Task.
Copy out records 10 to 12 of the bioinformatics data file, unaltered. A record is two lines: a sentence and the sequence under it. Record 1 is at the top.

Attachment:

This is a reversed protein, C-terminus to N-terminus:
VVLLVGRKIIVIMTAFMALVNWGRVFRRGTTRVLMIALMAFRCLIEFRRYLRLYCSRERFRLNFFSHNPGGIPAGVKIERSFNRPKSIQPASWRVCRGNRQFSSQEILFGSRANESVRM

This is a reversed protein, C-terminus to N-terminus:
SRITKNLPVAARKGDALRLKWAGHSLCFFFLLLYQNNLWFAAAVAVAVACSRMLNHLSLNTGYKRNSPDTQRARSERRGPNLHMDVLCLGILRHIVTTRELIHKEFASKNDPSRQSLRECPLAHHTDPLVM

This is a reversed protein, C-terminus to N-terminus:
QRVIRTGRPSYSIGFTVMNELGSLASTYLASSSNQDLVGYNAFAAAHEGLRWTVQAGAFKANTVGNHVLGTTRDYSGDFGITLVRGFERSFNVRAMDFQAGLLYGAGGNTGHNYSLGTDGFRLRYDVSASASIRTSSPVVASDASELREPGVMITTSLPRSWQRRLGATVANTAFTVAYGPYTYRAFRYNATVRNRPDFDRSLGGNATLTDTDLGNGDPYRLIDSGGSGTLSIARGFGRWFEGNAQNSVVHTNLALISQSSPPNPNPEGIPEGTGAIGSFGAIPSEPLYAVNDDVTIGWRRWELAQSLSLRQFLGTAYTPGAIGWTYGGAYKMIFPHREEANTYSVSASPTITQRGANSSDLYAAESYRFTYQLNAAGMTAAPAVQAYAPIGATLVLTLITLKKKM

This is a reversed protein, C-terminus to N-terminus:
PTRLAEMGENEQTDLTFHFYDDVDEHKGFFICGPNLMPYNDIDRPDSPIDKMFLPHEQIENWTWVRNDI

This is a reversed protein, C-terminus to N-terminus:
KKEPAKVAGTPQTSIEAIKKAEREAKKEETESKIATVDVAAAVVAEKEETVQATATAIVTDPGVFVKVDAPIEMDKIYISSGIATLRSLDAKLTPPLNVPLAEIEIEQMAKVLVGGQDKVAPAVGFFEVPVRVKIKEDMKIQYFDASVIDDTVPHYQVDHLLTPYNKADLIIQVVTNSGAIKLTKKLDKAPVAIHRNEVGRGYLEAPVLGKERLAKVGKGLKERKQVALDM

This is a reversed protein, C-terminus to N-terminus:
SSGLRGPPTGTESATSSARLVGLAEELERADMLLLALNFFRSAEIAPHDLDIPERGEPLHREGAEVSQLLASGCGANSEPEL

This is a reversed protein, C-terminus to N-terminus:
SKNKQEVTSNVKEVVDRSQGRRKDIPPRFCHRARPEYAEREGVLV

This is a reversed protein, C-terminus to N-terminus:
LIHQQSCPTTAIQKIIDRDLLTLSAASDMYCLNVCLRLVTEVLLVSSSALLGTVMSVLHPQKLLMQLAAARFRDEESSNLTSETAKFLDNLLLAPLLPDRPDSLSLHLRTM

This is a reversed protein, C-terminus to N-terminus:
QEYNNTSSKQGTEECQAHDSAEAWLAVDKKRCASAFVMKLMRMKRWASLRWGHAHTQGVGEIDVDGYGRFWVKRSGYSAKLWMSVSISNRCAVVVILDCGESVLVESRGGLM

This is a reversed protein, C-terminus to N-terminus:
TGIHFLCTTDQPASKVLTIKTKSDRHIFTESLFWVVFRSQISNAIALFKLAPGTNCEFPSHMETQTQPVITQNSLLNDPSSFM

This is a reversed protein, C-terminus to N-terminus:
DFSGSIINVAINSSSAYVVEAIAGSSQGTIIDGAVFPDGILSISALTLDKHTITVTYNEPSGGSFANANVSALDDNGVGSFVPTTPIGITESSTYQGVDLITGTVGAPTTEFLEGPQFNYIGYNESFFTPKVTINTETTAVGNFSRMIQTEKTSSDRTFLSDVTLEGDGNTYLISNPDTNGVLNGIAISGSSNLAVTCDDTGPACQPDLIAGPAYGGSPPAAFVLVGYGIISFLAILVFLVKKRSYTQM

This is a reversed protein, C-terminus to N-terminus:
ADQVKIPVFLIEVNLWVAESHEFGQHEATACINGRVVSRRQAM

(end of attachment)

This is a reversed protein, C-terminus to N-terminus:
TGIHFLCTTDQPASKVLTIKTKSDRHIFTESLFWVVFRSQISNAIALFKLAPGTNCEFPSHMETQTQPVITQNSLLNDPSSFM

This is a reversed protein, C-terminus to N-terminus:
DFSGSIINVAINSSSAYVVEAIAGSSQGTIIDGAVFPDGILSISALTLDKHTITVTYNEPSGGSFANANVSALDDNGVGSFVPTTPIGITESSTYQGVDLITGTVGAPTTEFLEGPQFNYIGYNESFFTPKVTINTETTAVGNFSRMIQTEKTSSDRTFLSDVTLEGDGNTYLISNPDTNGVLNGIAISGSSNLAVTCDDTGPACQPDLIAGPAYGGSPPAAFVLVGYGIISFLAILVFLVKKRSYTQM

This is a reversed protein, C-terminus to N-terminus:
ADQVKIPVFLIEVNLWVAESHEFGQHEATACINGRVVSRRQAM